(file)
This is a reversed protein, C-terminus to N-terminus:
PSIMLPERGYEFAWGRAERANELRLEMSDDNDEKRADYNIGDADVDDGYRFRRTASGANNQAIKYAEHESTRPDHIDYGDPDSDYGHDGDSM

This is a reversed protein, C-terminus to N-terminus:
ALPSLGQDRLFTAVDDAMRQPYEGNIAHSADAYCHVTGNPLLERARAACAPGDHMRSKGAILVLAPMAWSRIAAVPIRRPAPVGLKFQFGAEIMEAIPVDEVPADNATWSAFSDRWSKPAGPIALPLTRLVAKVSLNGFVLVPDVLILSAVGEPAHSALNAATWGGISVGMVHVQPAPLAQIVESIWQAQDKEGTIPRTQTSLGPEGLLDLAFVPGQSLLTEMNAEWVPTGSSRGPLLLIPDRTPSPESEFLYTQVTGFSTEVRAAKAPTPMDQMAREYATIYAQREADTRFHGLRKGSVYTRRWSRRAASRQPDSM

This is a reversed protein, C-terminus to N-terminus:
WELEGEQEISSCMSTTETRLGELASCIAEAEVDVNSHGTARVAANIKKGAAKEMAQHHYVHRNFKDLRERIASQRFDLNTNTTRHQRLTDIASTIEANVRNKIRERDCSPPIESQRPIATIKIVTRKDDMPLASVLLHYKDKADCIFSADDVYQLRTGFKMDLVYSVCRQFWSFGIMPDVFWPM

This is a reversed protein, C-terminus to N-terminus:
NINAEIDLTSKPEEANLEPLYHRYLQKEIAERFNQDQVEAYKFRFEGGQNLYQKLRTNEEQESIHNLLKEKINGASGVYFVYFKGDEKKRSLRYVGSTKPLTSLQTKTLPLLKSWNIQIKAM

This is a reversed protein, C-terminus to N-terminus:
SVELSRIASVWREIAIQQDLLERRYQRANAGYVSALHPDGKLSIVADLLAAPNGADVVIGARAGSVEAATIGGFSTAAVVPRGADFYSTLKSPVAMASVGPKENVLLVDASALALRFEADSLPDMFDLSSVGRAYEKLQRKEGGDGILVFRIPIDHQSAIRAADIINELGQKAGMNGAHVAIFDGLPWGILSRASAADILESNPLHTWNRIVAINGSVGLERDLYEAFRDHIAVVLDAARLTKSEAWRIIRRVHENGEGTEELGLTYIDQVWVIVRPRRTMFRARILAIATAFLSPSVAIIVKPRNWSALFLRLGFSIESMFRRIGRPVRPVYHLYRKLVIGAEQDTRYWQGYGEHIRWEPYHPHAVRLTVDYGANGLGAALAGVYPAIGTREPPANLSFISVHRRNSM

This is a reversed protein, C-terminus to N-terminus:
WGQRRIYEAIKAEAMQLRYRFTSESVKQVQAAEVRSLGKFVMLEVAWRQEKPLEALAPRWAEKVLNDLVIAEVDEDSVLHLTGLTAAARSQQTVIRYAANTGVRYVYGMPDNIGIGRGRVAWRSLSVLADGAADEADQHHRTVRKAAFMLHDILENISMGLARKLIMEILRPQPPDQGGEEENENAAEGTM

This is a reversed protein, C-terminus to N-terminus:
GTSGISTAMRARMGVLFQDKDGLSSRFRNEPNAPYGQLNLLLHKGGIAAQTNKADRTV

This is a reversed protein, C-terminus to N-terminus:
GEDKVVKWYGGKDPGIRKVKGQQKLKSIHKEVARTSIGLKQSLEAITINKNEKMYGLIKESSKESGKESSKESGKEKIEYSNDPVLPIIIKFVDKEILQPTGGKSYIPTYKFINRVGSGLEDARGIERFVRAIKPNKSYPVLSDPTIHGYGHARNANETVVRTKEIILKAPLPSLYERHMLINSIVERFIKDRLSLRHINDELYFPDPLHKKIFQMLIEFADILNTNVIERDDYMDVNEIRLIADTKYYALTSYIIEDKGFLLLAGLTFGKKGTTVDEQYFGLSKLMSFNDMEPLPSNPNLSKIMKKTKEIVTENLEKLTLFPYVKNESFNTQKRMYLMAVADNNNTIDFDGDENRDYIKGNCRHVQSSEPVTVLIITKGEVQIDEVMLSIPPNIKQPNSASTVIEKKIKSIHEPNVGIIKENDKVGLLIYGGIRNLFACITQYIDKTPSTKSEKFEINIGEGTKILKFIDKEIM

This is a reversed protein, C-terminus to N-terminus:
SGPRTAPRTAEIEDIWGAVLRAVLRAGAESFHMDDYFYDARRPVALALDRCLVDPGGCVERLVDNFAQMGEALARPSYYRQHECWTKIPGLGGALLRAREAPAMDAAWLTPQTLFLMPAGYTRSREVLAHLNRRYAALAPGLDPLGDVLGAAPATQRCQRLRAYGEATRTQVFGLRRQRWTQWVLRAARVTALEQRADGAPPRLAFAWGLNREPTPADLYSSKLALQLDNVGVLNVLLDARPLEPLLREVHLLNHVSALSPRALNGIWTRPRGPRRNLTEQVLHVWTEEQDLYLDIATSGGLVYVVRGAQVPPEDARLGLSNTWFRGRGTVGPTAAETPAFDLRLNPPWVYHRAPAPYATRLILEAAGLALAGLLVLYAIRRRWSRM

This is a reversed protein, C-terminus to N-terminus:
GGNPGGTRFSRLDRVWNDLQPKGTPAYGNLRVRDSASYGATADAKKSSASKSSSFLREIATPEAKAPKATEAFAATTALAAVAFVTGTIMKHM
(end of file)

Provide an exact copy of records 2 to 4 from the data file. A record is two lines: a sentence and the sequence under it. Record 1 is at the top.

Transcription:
This is a reversed protein, C-terminus to N-terminus:
ALPSLGQDRLFTAVDDAMRQPYEGNIAHSADAYCHVTGNPLLERARAACAPGDHMRSKGAILVLAPMAWSRIAAVPIRRPAPVGLKFQFGAEIMEAIPVDEVPADNATWSAFSDRWSKPAGPIALPLTRLVAKVSLNGFVLVPDVLILSAVGEPAHSALNAATWGGISVGMVHVQPAPLAQIVESIWQAQDKEGTIPRTQTSLGPEGLLDLAFVPGQSLLTEMNAEWVPTGSSRGPLLLIPDRTPSPESEFLYTQVTGFSTEVRAAKAPTPMDQMAREYATIYAQREADTRFHGLRKGSVYTRRWSRRAASRQPDSM

This is a reversed protein, C-terminus to N-terminus:
WELEGEQEISSCMSTTETRLGELASCIAEAEVDVNSHGTARVAANIKKGAAKEMAQHHYVHRNFKDLRERIASQRFDLNTNTTRHQRLTDIASTIEANVRNKIRERDCSPPIESQRPIATIKIVTRKDDMPLASVLLHYKDKADCIFSADDVYQLRTGFKMDLVYSVCRQFWSFGIMPDVFWPM

This is a reversed protein, C-terminus to N-terminus:
NINAEIDLTSKPEEANLEPLYHRYLQKEIAERFNQDQVEAYKFRFEGGQNLYQKLRTNEEQESIHNLLKEKINGASGVYFVYFKGDEKKRSLRYVGSTKPLTSLQTKTLPLLKSWNIQIKAM